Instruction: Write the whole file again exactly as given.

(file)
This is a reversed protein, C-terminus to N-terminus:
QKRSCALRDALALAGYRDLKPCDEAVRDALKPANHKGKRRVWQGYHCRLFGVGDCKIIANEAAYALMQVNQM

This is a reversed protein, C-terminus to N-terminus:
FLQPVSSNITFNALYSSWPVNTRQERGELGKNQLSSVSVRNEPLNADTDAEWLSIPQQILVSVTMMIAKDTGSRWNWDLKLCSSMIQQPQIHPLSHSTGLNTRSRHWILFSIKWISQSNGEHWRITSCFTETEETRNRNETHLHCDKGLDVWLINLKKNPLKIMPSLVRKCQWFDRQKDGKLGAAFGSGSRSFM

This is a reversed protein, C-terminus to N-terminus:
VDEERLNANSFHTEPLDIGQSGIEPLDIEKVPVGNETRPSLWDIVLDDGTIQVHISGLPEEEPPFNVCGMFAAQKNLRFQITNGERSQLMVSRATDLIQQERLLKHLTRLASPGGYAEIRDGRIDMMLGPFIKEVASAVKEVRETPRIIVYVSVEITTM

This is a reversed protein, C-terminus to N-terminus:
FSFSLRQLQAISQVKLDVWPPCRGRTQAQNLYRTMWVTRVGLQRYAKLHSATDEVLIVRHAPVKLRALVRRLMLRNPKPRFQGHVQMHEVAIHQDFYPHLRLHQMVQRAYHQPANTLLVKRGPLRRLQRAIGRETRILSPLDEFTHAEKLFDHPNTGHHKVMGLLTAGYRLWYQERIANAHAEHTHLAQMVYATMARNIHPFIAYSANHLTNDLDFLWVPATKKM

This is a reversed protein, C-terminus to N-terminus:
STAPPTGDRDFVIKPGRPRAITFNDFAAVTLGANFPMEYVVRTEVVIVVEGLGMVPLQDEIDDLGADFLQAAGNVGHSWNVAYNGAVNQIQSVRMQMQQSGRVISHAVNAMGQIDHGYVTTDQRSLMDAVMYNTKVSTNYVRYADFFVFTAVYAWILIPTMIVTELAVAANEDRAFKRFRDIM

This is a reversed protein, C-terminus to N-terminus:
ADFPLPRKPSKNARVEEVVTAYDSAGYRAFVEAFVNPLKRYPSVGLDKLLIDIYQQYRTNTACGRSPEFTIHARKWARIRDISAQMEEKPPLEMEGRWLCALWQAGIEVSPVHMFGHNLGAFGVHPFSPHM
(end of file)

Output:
This is a reversed protein, C-terminus to N-terminus:
QKRSCALRDALALAGYRDLKPCDEAVRDALKPANHKGKRRVWQGYHCRLFGVGDCKIIANEAAYALMQVNQM

This is a reversed protein, C-terminus to N-terminus:
FLQPVSSNITFNALYSSWPVNTRQERGELGKNQLSSVSVRNEPLNADTDAEWLSIPQQILVSVTMMIAKDTGSRWNWDLKLCSSMIQQPQIHPLSHSTGLNTRSRHWILFSIKWISQSNGEHWRITSCFTETEETRNRNETHLHCDKGLDVWLINLKKNPLKIMPSLVRKCQWFDRQKDGKLGAAFGSGSRSFM

This is a reversed protein, C-terminus to N-terminus:
VDEERLNANSFHTEPLDIGQSGIEPLDIEKVPVGNETRPSLWDIVLDDGTIQVHISGLPEEEPPFNVCGMFAAQKNLRFQITNGERSQLMVSRATDLIQQERLLKHLTRLASPGGYAEIRDGRIDMMLGPFIKEVASAVKEVRETPRIIVYVSVEITTM

This is a reversed protein, C-terminus to N-terminus:
FSFSLRQLQAISQVKLDVWPPCRGRTQAQNLYRTMWVTRVGLQRYAKLHSATDEVLIVRHAPVKLRALVRRLMLRNPKPRFQGHVQMHEVAIHQDFYPHLRLHQMVQRAYHQPANTLLVKRGPLRRLQRAIGRETRILSPLDEFTHAEKLFDHPNTGHHKVMGLLTAGYRLWYQERIANAHAEHTHLAQMVYATMARNIHPFIAYSANHLTNDLDFLWVPATKKM

This is a reversed protein, C-terminus to N-terminus:
STAPPTGDRDFVIKPGRPRAITFNDFAAVTLGANFPMEYVVRTEVVIVVEGLGMVPLQDEIDDLGADFLQAAGNVGHSWNVAYNGAVNQIQSVRMQMQQSGRVISHAVNAMGQIDHGYVTTDQRSLMDAVMYNTKVSTNYVRYADFFVFTAVYAWILIPTMIVTELAVAANEDRAFKRFRDIM

This is a reversed protein, C-terminus to N-terminus:
ADFPLPRKPSKNARVEEVVTAYDSAGYRAFVEAFVNPLKRYPSVGLDKLLIDIYQQYRTNTACGRSPEFTIHARKWARIRDISAQMEEKPPLEMEGRWLCALWQAGIEVSPVHMFGHNLGAFGVHPFSPHM